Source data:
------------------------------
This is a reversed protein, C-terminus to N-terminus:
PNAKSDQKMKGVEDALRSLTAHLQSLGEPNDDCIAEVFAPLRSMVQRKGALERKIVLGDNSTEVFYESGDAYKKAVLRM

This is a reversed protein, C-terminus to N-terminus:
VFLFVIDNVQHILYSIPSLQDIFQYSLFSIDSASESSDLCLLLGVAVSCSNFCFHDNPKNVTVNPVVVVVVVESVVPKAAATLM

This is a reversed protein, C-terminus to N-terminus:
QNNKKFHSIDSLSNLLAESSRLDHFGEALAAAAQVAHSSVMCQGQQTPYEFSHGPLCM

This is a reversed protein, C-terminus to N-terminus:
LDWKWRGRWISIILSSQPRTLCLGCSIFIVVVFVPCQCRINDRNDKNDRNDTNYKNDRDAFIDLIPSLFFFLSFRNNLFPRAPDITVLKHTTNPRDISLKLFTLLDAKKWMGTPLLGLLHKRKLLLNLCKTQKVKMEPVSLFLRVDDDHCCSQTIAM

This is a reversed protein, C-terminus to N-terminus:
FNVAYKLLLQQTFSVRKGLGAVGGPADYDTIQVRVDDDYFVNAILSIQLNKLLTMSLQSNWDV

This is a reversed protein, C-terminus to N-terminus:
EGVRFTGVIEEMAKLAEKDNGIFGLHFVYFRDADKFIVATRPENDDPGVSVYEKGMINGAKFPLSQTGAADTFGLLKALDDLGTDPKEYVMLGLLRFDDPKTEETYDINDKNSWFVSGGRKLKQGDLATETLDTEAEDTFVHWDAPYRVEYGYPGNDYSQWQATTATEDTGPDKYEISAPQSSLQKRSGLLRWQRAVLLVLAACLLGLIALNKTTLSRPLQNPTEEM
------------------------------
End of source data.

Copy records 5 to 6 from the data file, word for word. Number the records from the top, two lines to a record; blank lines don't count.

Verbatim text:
This is a reversed protein, C-terminus to N-terminus:
FNVAYKLLLQQTFSVRKGLGAVGGPADYDTIQVRVDDDYFVNAILSIQLNKLLTMSLQSNWDV

This is a reversed protein, C-terminus to N-terminus:
EGVRFTGVIEEMAKLAEKDNGIFGLHFVYFRDADKFIVATRPENDDPGVSVYEKGMINGAKFPLSQTGAADTFGLLKALDDLGTDPKEYVMLGLLRFDDPKTEETYDINDKNSWFVSGGRKLKQGDLATETLDTEAEDTFVHWDAPYRVEYGYPGNDYSQWQATTATEDTGPDKYEISAPQSSLQKRSGLLRWQRAVLLVLAACLLGLIALNKTTLSRPLQNPTEEM